For quite some years I have been dealing with temporary setups for phase noise measurement, mixers, amplifiers, analyzers, of all kinds. For the more noise sources, direct measurement with a good spectrum analyzer is rather straightforward, but in most cases, dealing with rather low noise sources here, and often, at rather high GHz frequencies.
Various techniques exist for reasonably accurate phase noise measurement of low noise sources, lately, at least in the <100 MHz region, correlation type (sampling) methods are used, and these instruments are great, really fast, and a good choice, if you have the funds and want something new and fancy. With all these choices nowadays, for many years, the HP (Agilent, Keysight) 3047A and 3048A were the gold standard for phase noise measurements (along with some Wenzel instruments). And, even better, the software at the time was written in BASIC, with all the source code available - so at least you know what it does and how it works.
After scoring two of the 35601A units for a handful of dollars, time for a revival. With the old software no longer usable on current systems, some hours were spent to adapt it modern times. In the meantime, most of this software, at least the essential parts, have been implemented in C (still needs to be cleaned up, if you are working on a similar thing and need it urgently, let me know).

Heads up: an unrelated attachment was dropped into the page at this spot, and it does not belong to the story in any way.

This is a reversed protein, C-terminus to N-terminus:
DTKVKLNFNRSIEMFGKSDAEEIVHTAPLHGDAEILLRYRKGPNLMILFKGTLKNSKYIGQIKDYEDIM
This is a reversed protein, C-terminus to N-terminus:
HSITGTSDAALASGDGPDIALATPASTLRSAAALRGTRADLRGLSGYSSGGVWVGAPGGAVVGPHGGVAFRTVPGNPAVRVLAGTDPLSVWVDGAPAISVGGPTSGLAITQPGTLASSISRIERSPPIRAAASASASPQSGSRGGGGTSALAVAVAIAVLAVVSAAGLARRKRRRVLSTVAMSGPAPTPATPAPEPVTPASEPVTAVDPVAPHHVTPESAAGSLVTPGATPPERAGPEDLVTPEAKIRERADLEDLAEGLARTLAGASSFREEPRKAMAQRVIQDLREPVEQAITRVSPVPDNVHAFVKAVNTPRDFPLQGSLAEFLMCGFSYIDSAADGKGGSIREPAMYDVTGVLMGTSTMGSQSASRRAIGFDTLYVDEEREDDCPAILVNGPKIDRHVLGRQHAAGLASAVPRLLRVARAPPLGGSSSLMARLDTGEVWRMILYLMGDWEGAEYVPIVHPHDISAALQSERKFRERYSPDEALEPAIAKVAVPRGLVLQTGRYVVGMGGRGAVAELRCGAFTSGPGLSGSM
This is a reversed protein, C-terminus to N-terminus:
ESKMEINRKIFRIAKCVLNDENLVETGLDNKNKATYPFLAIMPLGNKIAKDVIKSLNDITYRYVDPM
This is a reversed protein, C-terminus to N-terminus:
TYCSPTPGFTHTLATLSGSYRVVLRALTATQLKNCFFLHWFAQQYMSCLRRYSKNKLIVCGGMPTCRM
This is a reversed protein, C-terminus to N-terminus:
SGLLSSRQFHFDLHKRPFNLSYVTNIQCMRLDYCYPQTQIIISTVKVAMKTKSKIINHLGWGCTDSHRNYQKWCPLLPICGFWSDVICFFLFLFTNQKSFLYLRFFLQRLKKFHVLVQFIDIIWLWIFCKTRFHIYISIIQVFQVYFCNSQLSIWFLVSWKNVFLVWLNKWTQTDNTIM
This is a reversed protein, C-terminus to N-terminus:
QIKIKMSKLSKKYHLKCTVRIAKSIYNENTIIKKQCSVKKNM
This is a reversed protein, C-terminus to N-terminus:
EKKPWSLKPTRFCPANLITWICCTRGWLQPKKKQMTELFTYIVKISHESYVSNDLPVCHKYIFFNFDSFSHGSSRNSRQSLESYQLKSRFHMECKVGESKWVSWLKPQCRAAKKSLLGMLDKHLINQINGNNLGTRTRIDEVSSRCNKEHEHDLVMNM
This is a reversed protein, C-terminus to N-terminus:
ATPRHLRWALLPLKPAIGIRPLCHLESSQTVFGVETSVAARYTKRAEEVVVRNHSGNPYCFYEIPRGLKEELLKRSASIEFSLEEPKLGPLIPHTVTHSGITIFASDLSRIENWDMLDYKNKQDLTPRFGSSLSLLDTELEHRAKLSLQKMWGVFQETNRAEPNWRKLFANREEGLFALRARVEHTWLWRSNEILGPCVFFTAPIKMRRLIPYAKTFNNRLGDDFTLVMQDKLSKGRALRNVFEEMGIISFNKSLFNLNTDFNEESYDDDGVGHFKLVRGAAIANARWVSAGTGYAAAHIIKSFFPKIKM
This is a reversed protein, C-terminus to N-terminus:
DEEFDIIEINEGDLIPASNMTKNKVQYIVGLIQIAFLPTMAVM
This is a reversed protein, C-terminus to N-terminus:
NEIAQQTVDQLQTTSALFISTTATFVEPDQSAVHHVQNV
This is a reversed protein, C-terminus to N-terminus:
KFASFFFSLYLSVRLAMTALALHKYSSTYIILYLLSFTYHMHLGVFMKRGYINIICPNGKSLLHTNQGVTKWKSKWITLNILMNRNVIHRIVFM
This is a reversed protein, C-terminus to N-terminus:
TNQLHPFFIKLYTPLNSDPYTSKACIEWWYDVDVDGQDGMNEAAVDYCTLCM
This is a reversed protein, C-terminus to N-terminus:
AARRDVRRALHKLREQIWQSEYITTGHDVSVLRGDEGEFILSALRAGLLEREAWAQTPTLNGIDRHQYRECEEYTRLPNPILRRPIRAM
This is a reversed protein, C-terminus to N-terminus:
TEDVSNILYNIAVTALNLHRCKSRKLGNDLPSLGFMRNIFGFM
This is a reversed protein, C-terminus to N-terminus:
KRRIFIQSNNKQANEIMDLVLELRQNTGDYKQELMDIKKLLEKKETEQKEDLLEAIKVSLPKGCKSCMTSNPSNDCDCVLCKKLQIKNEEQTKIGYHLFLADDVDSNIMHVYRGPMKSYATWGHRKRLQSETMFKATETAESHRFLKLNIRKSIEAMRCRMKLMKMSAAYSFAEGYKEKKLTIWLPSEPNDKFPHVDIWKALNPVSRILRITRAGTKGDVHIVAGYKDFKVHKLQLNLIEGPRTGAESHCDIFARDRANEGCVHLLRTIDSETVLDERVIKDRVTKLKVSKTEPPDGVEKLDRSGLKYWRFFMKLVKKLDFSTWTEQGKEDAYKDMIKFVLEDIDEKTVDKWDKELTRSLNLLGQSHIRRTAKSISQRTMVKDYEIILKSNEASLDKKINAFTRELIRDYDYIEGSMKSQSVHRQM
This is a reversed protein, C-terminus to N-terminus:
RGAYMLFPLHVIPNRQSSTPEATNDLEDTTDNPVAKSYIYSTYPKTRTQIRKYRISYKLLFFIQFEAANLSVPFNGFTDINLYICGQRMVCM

So far, the system is running with a 3585A analyzer only, with temporary software, at single frequencies. The 3047A employs the 3585A analyzer from 25 kHz onwards, and a 3582A FFT analyzer for the lower frequencies; this will be replaced by a 3562A. The 3585A is also used to measure the correction factors of the interface, which is rather straightforward because of the build-in tracking generator.
Now, after some more programming, some first measurements, of a few generators I have around here (8645A, 8782B, and a Micro-Tel SG811). As a reference the 8662A is used, so the 8645A can’t perform to its full specs – the measurement is limited by the reference.
Next steps: improving the 3562A functionality, for lower frequencies – this requires some more work on the HP code, which was written for a 3582A analyzer. And, finally, making it a bit more easy and intuitive to use.